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Making the switch from Scott's to Organic

Posted by katefisher Z7_NorthernCA (My Page) on
Wed, May 7, 08 at 19:09

Well the time has come to start feeding our lawn. Normally this time of year I would break out the Scott's Weed n Feed and go to it. But I want to try something else this year.

I have been reading and believe that Corn Meal might be good to feed my lawn with and may also serve as a deterrent to weeds. Really at the moment we only have dandelions as far as weeds go in our yard.

As to the the kind of grass we have I really dont' know. I don't know much about lawns I fear. I know we have a great deal of thatch that is causing the lawn to come in very slowly this year. I want the lawn to be healthy but also want my cats to be able to play in it.

My question is is Corn Meal the appropriate thing to start out with? Where do I buy it and how do I spread it? Just rake it in?

Thank you. Transitioning from my usual routine to something greener feels good but I'm flying totally blind here.

Kate


Follow-Up Postings:

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RE: Making the switch from Scott's to Organic

First of all, thank you for identifying your location as Northern California...and then actually living in NORTHERN CALIFORNIA. So many people here identify their location as NoCal and they live in the bay area. Sheesh! Arrogant central Californians. They just wish they lived where you live!

I am going to assume you are at an altitude of 5,000 feet. It makes a difference in watering for you.

There is a FAQ over on the Organic Gardening forum called Organic Lawn Care. That FAQ answers your first questions and will probably make you think of more to ask.

Dandelions = grass mowed too short. Raise you mower deck up to the highest setting and get used to that. The dandelions will disappear like magic without doing anything else.

Organic fertilizer takes about 3 full weeks to make a color difference in your grass. So if now is the time you would normally fertilize with Scott's, then mark your calendar for next April to start your organic fertilizer year. Just to make it easy to remember, use April Fool's Day.

What kind of grass you have is unimportant as long as you are happy. Thatch can be an issue. Usually we don't see thatch problems in organic lawns but not necessarily because of the organic care. I think the reason gets back to watering. Before I embarrass myself and suggest a watering program that you are already following, would you please write back and explain your normal watering routine? This is where your altitude comes in, so if you could verify that it would help. Also we need to know if your grass is in full sun, filtered sun, or more shade.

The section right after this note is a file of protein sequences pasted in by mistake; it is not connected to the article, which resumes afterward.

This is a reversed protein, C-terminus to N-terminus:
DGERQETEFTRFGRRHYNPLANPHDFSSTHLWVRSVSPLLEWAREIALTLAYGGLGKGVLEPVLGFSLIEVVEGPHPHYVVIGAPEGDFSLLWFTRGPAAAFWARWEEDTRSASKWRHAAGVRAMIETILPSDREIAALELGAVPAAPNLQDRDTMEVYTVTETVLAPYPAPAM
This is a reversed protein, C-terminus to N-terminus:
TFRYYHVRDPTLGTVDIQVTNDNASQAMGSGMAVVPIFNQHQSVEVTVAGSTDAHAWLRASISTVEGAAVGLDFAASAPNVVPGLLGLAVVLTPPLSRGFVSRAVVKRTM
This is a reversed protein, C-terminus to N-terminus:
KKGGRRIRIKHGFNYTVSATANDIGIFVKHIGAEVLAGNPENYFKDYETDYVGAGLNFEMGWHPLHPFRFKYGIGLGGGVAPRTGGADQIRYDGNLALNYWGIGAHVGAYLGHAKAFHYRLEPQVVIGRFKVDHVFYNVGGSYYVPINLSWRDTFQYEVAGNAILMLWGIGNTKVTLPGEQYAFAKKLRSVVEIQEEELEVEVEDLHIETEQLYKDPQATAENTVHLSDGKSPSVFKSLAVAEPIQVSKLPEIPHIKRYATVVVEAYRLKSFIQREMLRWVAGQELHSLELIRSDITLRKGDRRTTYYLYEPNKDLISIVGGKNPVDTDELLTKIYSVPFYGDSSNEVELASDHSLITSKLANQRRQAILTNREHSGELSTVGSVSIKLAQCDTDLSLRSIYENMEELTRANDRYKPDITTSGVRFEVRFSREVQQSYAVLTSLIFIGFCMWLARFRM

The organic program is not necessarily green in the sense that you are going to save the planet, but it is nice to know that you are not doing anything that might possibly hurt your children, pets, neighbors, etc. Plus you can get rid of the smell of chemicals in your garage.

You may notice a few things change in your yard when you stop using chemicals. You may see some insects you have not seen in awhile. But you will also see more birds, lizards, geckos, and toads. These guys are the insect predators that will keep the insect populations under control.


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RE: Making the switch from Scott's to Organic

Corn meal is but one of many natural products used to feed the soil which in turn feeds you lawn. It is a mild fertilizer and has some fungus fighting properties but is not considered a deterrent to weeds. It feeds them too. My suggestion is for you to move slowly into organic lawn care, starting by switching immediately to all organic fertilizers. Many use a so called "hybrid" approach in the beginning, keeping the can of Weed-be-gone handy, just in case.Bill Hill

Here is a link that might be useful: Organic Lawncare FAQ


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RE: Making the switch from Scott's to Organic

Kate: This is "silly" rosarama from the rose forum. I can identify fully with you since I started going organic this spring. I have used cottonseed and soy meal on my (St. Augustine) grass in Florida and the green is truly spectacular. My reasons are environmental and besides when my grandkids come to visit I want them to feel free to play on the lawn without worrying about all those "cides".
I am still in the process - have also used cornmeal and just got back from outside where I mixed soy with milorganite. When it rains, I expect great results. By the way, I live in hot steamy Central Florida where the grass is truly a pain. Did I mention I used alfalfa too? It takeslonger to break down byt one good shower of rain will do it. Just make sure to sweep or rake it into the soil between the blades of grass so it doesn't smother the grass.


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RE: Making the switch from Scott's to Organic

rosarama, you really get after it, don't you!! If you are using enough alfalfa to even be slightly concerned about smothering the grass, you are using almost 10x too much. You've only started this spring and so far you've used

cottonseed
soy
cornmeal
soy/milorganite
alfalfa

While this is an exuberant first attempt at organic lawn care, I think you need to slow down (did I just say that?). By this time of year, even in Florida, you could have easily gotten away with one application of any one of those in February and expect to do a second app at the end of this month. If money is no object, then go for it, but do be careful not to smother your lawn with organic fertilizer. 20 pounds per 1,000 square feet is puh-LENTY.